But after five months with M&I, Wyss was offered more money to return to his old employer, along with the ability to pursue the leading-edge technologies he had thought the company was dragging its feet to get.
“I am much more comfortable than when I left that I made the right decision,” Wyss says of his return to Fiserv. “In my field, the ability or the opportunity to work on leading-edge technologies is essential to motivation and retention.”
The unfortunate reality is, most employers tend to look at technology expenditures from a bottom-line standpoint, White says. When they fail to make a capital expenditure for cost reasons, they risk losing dissatisfied IT workers down the road.
“It becomes more a matter of being more in tune with the employee’s needs, what would make them happy as far as providing them with the tools to get the job done,” White says.
“The whole thing that is driving this is, if they are in a situation where they don’t like their manager or the technology they work with, they can change [jobs] relatively quickly assuming they are a good employee and have good skills,” White adds.
After he paid for the education and technical training of an employee, Rick Schmaelzle of PrismaGraphics Inc. saw the employee leave shortly thereafter for greener pastures.
“If I had to do it again, I’d probably be less generous,” says the president of the specialty printer at 24th and Clybourn in Milwaukee. “I’m not down on training people, but there are just too few people in that business. Loyalty is questionable. We make the investment, and then they find out that they have some skills that are very marketable.”
Be flexible
Deluxe Electronic Payment Systems in Glendale is retaining more of its 1,200-employee workforce by being more flexible and listening to what its information systems workers are saying in terms of their individual needs, says vice president of human resources Jill Zoromski. Today’s technology workers are just as interested in quality of life concerns as they are making more money, she maintains.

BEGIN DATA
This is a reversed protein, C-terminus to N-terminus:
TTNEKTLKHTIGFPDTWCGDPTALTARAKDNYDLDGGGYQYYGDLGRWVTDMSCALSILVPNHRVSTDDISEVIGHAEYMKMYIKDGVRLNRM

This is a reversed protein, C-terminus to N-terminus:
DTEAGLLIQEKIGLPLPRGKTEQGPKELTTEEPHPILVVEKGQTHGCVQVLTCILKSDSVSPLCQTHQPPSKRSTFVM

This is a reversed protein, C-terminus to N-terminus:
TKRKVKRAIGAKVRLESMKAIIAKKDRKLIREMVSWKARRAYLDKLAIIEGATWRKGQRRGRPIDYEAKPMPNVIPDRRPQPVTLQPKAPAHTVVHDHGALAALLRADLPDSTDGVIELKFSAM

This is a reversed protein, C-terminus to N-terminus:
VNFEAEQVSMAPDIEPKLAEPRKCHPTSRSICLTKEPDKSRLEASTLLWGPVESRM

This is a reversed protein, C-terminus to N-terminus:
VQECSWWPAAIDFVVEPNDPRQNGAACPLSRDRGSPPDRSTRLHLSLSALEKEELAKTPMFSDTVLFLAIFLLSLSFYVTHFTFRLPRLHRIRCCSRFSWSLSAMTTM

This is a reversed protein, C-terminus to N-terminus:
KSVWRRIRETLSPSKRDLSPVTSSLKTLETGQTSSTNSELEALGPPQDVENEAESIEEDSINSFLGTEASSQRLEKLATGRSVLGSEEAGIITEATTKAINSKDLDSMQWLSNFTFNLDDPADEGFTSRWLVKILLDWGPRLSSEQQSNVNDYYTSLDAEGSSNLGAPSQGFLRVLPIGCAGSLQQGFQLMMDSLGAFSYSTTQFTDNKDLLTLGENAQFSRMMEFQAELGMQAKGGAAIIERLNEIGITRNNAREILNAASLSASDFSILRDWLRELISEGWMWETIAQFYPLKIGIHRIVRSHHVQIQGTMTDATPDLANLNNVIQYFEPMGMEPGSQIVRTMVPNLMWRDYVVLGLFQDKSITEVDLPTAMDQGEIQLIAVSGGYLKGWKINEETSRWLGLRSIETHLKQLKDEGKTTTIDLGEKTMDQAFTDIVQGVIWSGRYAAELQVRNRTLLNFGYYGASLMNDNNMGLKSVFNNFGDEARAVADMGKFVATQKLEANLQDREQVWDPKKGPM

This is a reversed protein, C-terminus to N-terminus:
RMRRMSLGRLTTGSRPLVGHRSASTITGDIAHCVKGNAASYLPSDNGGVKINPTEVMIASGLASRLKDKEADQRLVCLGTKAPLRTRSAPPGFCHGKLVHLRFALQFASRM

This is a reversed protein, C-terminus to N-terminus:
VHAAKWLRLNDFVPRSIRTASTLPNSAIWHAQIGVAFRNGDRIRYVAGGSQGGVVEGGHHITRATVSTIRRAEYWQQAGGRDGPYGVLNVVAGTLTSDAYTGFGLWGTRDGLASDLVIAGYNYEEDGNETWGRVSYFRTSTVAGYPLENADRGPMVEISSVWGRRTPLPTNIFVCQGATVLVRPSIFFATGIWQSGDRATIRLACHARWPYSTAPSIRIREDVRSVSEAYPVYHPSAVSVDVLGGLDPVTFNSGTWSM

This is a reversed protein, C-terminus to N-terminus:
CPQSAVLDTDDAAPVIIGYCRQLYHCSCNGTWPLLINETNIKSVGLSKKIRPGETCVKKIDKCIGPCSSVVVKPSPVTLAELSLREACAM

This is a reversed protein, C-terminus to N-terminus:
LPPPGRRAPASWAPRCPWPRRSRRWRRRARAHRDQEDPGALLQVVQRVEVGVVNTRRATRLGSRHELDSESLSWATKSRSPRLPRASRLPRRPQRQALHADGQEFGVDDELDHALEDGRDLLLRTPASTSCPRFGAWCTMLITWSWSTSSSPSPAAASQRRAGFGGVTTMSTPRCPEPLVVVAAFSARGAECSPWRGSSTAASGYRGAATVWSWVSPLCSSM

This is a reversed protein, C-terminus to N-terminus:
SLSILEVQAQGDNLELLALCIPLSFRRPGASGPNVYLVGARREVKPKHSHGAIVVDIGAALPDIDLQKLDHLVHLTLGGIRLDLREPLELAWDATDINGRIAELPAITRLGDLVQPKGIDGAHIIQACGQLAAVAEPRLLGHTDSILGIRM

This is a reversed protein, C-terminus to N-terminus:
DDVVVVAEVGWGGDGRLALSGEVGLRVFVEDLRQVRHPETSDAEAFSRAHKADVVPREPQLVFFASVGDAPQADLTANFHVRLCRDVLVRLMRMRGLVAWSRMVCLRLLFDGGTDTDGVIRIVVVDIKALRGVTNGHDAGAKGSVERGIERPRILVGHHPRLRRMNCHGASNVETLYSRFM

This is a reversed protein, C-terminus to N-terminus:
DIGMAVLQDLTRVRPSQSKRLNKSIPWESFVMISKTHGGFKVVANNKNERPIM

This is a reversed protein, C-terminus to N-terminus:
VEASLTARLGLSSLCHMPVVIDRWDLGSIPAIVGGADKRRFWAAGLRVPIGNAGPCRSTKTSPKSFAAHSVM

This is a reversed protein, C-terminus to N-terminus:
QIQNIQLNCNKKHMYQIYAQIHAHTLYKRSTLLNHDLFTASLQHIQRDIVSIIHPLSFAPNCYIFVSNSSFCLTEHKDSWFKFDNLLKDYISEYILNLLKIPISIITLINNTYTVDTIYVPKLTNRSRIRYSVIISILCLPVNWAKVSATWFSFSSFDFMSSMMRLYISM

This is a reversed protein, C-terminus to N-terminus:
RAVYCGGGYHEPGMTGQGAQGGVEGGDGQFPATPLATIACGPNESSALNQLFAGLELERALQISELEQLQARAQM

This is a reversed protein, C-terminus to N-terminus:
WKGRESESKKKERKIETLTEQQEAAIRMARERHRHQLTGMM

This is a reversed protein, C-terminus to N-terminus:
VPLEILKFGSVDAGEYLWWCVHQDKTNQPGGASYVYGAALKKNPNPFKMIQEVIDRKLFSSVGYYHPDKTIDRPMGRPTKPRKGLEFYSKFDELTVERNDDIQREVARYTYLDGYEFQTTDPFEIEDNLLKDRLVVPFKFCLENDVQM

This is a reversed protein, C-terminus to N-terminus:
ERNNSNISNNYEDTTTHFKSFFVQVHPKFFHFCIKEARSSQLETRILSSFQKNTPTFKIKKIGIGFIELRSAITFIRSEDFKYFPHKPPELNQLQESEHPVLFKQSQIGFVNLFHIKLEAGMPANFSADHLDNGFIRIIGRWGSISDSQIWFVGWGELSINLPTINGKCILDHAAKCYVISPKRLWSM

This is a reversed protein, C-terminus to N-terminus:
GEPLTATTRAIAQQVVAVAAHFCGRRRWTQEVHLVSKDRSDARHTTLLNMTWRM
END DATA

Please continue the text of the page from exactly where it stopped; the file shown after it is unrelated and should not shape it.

“When people come to me and say ‘I can get 30% more from a consulting firm, with benefits,’ we’ve been winning that with the quality of life argument,” Zoromski says. “In Wisconsin, we have a very family-oriented community, and I think people like being here and not traveling all of the time.
“There’s an extreme amount of flexibility here,” Zoromski adds. “Instead of having a one-size-fits-all approach, we have done a good job of listening to what people need in terms of flexible starting times, changing career paths, or being exposed to new company initiatives. A lot of it has to do with communication. It’s a matter of having your managers talk to their people.”
That type of approach has helped stem turnover at Deluxe, which also has operations in located in New Berlin. In April 1997, Deluxe had 44 people leave the company. One year later, in April of 1998, eight people left. In March of 1997, 43 people left the company compared to eight people who left in March of 1998.
“To say IS people don’t have any loyalty, who do you think started that?” Zoromski asks. “It was stuff like corporate downsizing at the drop of a hat. And, you’re not going to win the battle where the company says ‘Have my values.’ It is really difficult to change somebody’s values, but it is much more achievable to ask somebody what they want, and then deliver on that.”